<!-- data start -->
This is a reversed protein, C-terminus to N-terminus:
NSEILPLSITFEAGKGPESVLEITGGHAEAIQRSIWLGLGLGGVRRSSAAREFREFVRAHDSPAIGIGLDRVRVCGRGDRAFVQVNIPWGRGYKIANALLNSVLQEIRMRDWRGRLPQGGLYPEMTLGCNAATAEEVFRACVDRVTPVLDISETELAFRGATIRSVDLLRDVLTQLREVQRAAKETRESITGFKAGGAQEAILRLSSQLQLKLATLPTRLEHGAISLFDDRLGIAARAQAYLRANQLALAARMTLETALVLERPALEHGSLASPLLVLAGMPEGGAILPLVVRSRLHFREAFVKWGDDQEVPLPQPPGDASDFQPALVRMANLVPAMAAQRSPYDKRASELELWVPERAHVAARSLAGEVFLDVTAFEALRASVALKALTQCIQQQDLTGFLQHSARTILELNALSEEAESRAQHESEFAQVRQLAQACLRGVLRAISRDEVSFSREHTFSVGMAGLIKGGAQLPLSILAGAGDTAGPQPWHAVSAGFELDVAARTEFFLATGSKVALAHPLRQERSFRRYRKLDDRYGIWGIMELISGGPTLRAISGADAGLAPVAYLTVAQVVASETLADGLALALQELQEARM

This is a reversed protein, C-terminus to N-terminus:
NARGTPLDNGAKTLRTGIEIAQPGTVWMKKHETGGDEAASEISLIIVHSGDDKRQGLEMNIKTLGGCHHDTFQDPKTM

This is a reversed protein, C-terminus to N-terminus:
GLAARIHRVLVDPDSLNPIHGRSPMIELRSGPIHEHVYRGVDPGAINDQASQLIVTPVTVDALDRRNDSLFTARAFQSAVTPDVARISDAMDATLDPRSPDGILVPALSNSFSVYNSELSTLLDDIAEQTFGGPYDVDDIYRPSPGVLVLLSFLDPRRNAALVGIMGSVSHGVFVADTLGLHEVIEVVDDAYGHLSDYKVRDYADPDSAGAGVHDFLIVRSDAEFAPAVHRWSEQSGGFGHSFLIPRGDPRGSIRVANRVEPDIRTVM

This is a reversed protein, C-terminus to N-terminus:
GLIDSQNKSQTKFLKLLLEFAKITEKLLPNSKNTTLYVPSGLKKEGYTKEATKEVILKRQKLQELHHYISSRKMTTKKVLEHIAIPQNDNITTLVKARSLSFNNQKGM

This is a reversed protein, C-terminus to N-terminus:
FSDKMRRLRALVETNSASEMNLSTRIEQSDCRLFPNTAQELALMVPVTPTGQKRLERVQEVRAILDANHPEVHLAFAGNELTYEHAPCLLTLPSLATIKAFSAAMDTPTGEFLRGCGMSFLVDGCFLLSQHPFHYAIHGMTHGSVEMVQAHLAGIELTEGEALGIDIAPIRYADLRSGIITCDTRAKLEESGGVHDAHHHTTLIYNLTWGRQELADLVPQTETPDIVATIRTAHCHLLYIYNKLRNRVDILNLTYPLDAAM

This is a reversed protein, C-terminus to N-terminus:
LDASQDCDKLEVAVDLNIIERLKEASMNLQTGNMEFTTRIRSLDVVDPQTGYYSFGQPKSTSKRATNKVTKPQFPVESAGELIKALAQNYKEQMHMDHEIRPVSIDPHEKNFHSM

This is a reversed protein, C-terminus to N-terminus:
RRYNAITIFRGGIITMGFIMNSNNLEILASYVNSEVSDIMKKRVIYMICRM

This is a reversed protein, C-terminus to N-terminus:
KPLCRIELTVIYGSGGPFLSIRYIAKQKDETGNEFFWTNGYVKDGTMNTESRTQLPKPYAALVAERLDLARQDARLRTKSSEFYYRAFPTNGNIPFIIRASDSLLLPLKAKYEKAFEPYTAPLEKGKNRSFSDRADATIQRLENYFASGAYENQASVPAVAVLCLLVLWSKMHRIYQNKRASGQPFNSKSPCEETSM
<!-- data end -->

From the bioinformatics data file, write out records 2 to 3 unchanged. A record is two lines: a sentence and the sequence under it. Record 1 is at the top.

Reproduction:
This is a reversed protein, C-terminus to N-terminus:
NARGTPLDNGAKTLRTGIEIAQPGTVWMKKHETGGDEAASEISLIIVHSGDDKRQGLEMNIKTLGGCHHDTFQDPKTM

This is a reversed protein, C-terminus to N-terminus:
GLAARIHRVLVDPDSLNPIHGRSPMIELRSGPIHEHVYRGVDPGAINDQASQLIVTPVTVDALDRRNDSLFTARAFQSAVTPDVARISDAMDATLDPRSPDGILVPALSNSFSVYNSELSTLLDDIAEQTFGGPYDVDDIYRPSPGVLVLLSFLDPRRNAALVGIMGSVSHGVFVADTLGLHEVIEVVDDAYGHLSDYKVRDYADPDSAGAGVHDFLIVRSDAEFAPAVHRWSEQSGGFGHSFLIPRGDPRGSIRVANRVEPDIRTVM